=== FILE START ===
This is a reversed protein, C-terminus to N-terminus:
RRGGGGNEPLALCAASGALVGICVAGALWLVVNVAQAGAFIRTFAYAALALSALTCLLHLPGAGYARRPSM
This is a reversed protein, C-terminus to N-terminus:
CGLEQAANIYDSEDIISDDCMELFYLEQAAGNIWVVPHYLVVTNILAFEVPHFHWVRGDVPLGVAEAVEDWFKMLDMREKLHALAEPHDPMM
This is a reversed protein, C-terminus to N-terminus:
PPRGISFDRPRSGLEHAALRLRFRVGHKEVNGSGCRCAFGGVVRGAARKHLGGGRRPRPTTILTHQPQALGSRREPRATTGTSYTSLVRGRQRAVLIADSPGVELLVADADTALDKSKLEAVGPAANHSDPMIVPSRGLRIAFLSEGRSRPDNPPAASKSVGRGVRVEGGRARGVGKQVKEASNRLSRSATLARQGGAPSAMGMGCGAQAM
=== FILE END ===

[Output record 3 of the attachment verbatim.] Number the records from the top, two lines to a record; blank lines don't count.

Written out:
This is a reversed protein, C-terminus to N-terminus:
PPRGISFDRPRSGLEHAALRLRFRVGHKEVNGSGCRCAFGGVVRGAARKHLGGGRRPRPTTILTHQPQALGSRREPRATTGTSYTSLVRGRQRAVLIADSPGVELLVADADTALDKSKLEAVGPAANHSDPMIVPSRGLRIAFLSEGRSRPDNPPAASKSVGRGVRVEGGRARGVGKQVKEASNRLSRSATLARQGGAPSAMGMGCGAQAM